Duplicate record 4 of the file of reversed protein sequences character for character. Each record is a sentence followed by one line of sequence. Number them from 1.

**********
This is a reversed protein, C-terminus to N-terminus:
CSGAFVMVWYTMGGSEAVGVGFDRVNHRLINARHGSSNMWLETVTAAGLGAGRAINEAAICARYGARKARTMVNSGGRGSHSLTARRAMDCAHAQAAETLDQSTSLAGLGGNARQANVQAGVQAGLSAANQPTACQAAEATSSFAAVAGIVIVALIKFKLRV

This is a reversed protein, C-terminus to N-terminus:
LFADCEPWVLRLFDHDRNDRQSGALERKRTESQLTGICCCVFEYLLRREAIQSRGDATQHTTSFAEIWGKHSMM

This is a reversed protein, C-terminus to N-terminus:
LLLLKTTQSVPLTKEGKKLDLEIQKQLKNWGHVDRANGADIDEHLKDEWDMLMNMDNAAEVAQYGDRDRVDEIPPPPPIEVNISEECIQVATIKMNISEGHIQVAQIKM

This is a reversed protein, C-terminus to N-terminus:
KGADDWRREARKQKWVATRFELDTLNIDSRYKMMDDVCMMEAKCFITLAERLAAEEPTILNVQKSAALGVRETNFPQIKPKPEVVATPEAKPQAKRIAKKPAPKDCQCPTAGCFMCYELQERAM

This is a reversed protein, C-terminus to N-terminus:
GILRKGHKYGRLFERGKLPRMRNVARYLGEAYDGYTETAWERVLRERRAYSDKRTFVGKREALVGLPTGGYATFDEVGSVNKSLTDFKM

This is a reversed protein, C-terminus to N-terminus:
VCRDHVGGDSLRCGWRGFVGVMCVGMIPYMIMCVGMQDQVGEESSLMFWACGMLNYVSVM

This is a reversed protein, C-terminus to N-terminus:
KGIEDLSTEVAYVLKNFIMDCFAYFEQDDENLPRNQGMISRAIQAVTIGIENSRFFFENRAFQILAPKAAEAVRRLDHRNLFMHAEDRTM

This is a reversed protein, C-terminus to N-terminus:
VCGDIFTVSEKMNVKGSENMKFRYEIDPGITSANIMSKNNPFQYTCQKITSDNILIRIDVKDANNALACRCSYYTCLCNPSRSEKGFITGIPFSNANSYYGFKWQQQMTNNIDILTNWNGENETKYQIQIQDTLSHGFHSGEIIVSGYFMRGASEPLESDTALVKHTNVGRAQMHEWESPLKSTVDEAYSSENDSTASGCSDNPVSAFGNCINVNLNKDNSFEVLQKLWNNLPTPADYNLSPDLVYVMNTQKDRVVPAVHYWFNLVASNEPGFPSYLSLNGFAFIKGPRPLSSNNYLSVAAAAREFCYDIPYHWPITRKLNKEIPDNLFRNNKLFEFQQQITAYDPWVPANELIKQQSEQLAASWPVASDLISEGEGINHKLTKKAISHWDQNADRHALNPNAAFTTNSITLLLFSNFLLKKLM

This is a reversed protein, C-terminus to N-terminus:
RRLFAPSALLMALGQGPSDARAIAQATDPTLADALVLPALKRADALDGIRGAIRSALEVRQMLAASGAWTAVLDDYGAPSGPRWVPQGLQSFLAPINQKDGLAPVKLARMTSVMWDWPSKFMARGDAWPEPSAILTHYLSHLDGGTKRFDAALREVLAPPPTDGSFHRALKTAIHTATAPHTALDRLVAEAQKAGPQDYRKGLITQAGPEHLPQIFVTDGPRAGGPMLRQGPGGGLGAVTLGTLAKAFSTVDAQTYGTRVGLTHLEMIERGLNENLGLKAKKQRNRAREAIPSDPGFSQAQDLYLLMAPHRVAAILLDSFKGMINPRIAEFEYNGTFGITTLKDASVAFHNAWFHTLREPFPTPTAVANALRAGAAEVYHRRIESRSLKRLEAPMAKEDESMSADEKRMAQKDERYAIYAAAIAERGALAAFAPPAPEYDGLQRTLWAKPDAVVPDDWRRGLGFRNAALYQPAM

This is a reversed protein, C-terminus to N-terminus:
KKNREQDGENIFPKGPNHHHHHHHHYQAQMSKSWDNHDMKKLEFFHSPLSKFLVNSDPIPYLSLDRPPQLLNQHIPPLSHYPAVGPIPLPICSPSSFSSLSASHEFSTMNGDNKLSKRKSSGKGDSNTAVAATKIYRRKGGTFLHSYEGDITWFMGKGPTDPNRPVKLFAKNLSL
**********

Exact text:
This is a reversed protein, C-terminus to N-terminus:
KGADDWRREARKQKWVATRFELDTLNIDSRYKMMDDVCMMEAKCFITLAERLAAEEPTILNVQKSAALGVRETNFPQIKPKPEVVATPEAKPQAKRIAKKPAPKDCQCPTAGCFMCYELQERAM